On 4th November, CGLN Founder Sir David King and CGLN Fellow, and Executive Chairman of the Institute for Economics and Peace (IEP) connected with Dr Nazia Mintz-Habbib (Research Centre Director at the Centre of Resilience and Sustainable Development) and Mabingue Ngom (Director of the Regional Office for West & Central Africa, United Nations Population Fund) to discuss the connection between ecological threats, peace and resilience at the International Chamber of Commerce’s ‘Make Climate Action Everyone’s Business’ Forum.
Published in October, The Ecological Threat Report (ETR) 2021 is the second to be published by the IEP, ranking 178 countries – covering 99.9% of the population – combining ecological threats and societal resilience to forecast major falls in peace.
The report demonstrates the deep connection between ecological damage and conflict, with 11 of the 15 countries with the worst ecological threat index scores currently engaged in conflict.
It is because of this connection that Steve outlined the necessity to design systemic solutions, highlighting as an example, the problem with many UN programmes who are working in siloes and instead should be integrated around areas of interest and be systematically designed.
The report sets out that by 2050, the global demand for food will increase by 50% from current levels. Moreover, a conservative estimation is that the number of food insecure people is expected to increase by 43% to 3.4 billion people, up from 2.4 billion.
Sir David King in his comments highlighted the importance of recognising not only the connection between ecological threat, increased hunger and displaced people, but the effect changes will have on the global economy too. Sir David suggested that the likely failure of rice production in the South East Asian region will mean the end to the global economy, with countries resorting to putting up barriers so that no food is exported from their own countries.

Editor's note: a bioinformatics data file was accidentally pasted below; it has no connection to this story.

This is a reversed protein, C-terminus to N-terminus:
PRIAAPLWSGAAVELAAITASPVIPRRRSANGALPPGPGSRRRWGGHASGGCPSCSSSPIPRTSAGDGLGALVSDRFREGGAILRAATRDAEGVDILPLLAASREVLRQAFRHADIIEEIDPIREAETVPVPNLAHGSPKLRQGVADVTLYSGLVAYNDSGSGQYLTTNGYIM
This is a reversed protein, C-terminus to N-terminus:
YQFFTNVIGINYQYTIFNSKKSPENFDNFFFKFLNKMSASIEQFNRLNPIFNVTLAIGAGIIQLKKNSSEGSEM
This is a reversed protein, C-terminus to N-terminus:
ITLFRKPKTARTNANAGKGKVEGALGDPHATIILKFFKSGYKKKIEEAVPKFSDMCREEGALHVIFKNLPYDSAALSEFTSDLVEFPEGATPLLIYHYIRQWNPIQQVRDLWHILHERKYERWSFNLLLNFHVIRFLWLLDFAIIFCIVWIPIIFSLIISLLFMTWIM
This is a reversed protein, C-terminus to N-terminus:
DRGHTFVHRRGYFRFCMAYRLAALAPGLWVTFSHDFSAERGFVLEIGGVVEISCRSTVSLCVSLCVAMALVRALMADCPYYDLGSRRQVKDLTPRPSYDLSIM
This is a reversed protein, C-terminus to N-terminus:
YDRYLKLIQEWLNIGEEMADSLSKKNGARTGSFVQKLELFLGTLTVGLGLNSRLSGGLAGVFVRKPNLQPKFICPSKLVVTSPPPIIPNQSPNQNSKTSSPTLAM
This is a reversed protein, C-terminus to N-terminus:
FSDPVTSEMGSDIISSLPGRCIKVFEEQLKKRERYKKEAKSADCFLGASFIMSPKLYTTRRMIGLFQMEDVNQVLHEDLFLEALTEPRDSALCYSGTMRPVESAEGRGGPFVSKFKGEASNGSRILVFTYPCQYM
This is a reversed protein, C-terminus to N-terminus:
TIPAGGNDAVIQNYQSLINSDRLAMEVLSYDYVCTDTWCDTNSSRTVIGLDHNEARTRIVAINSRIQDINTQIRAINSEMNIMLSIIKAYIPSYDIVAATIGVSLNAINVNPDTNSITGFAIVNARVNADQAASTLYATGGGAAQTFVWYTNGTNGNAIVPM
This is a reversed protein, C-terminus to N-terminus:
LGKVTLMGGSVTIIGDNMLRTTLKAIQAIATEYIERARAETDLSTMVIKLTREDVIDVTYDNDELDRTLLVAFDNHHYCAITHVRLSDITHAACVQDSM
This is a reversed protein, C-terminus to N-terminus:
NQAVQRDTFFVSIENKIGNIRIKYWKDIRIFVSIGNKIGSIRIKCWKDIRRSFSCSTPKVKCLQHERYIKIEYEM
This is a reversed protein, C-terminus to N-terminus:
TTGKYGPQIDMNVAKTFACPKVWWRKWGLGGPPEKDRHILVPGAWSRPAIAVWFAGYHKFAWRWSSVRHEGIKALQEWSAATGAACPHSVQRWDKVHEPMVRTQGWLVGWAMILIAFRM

Mr Ngom stated that in the global village in which we live today, nobody will escape from the effects of climate change and outlined that if climate issues are not addressed, not only will migration away from Africa for its young population continue to grow, but that as extreme weather limits land productivity, it is and will continue to push more families below the poverty line, which has even now begun to see families selling their daughters into marriage to survive.
Dr Habbib ended the discussion by telling the panel of the work she is currently doing with the Commonwealth to examine how they can improve the climate finance investment in youth and biodiversity, stating that we need systems-based thinking when we develop solutions, which will not be costly to the private sector.
The overall takeaway from the conversation is the importance of understanding that the threats posed by climate change have and will continue to have an effect on global peace and resilience. Not only is it crucial to understand such correlation, but to use systems-based thinking to develop integrated solutions.
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